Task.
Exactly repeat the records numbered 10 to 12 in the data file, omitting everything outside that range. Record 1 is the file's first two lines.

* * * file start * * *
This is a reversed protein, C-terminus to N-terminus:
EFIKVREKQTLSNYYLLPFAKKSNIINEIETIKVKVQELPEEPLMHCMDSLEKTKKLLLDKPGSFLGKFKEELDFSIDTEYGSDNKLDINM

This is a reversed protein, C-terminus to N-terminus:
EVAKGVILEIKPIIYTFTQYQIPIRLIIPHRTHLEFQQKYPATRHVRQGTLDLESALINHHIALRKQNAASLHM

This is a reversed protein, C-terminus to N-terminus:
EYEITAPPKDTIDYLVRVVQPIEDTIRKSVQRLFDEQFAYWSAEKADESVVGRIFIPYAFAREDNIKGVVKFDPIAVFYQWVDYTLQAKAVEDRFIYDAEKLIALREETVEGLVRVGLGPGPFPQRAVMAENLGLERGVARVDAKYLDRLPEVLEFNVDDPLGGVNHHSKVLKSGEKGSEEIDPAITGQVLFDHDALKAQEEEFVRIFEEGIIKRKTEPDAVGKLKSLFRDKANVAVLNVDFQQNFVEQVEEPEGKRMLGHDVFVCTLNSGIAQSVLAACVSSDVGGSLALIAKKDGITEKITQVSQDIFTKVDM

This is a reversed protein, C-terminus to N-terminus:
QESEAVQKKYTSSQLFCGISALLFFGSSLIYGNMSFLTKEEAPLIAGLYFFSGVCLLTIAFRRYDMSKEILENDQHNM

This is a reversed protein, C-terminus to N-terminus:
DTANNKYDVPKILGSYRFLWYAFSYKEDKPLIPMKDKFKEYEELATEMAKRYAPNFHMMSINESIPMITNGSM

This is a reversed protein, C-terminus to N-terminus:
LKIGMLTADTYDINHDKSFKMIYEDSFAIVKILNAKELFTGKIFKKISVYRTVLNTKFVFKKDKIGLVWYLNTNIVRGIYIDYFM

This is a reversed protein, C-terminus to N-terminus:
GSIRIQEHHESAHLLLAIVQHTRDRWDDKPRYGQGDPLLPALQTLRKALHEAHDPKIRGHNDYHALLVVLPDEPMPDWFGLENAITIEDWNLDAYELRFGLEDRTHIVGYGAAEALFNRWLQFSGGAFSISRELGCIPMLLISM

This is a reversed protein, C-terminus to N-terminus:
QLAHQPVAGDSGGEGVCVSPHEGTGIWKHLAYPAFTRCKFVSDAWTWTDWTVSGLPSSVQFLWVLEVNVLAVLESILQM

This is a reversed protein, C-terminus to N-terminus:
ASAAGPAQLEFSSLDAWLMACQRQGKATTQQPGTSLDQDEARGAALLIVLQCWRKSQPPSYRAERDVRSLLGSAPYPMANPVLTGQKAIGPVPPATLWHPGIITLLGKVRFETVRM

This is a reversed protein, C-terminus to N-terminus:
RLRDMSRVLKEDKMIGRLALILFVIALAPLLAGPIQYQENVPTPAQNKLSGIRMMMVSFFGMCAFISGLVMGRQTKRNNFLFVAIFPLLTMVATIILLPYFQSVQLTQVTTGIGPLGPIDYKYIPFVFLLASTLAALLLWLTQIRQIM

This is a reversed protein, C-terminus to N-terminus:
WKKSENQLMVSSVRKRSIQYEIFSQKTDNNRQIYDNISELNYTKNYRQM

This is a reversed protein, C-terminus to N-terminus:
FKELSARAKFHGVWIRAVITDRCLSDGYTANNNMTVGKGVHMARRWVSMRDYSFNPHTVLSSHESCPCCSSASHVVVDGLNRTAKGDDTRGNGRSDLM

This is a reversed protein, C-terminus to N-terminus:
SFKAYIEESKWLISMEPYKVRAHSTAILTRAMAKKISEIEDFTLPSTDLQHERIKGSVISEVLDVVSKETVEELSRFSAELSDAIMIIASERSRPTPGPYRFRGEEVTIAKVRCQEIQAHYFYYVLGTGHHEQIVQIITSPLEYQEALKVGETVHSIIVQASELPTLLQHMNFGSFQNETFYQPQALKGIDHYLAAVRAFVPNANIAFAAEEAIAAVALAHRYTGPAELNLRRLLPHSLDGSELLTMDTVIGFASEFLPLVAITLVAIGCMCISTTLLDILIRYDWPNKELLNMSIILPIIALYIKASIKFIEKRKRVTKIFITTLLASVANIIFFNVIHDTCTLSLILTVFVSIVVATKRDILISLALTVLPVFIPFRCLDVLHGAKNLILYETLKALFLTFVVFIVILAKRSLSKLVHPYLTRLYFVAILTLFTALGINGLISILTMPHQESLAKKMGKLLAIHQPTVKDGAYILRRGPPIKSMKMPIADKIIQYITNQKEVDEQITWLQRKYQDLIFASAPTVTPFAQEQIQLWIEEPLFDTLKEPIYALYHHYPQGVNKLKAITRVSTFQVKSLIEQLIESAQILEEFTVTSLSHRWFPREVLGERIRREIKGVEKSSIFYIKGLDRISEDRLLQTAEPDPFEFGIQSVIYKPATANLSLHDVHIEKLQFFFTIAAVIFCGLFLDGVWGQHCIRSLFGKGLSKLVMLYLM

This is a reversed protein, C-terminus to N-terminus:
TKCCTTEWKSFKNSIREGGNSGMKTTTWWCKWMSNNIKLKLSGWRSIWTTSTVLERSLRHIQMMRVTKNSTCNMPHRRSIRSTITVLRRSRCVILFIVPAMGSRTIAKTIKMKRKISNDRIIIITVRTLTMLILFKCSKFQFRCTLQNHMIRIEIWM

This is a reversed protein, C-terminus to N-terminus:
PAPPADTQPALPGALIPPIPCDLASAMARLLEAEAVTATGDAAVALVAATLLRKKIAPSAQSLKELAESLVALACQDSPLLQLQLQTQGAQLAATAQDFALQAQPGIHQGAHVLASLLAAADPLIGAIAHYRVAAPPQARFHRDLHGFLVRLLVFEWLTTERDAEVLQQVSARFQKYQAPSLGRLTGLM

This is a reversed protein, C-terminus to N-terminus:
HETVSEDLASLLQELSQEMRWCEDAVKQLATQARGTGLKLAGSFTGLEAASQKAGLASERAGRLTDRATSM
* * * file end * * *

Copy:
This is a reversed protein, C-terminus to N-terminus:
RLRDMSRVLKEDKMIGRLALILFVIALAPLLAGPIQYQENVPTPAQNKLSGIRMMMVSFFGMCAFISGLVMGRQTKRNNFLFVAIFPLLTMVATIILLPYFQSVQLTQVTTGIGPLGPIDYKYIPFVFLLASTLAALLLWLTQIRQIM

This is a reversed protein, C-terminus to N-terminus:
WKKSENQLMVSSVRKRSIQYEIFSQKTDNNRQIYDNISELNYTKNYRQM

This is a reversed protein, C-terminus to N-terminus:
FKELSARAKFHGVWIRAVITDRCLSDGYTANNNMTVGKGVHMARRWVSMRDYSFNPHTVLSSHESCPCCSSASHVVVDGLNRTAKGDDTRGNGRSDLM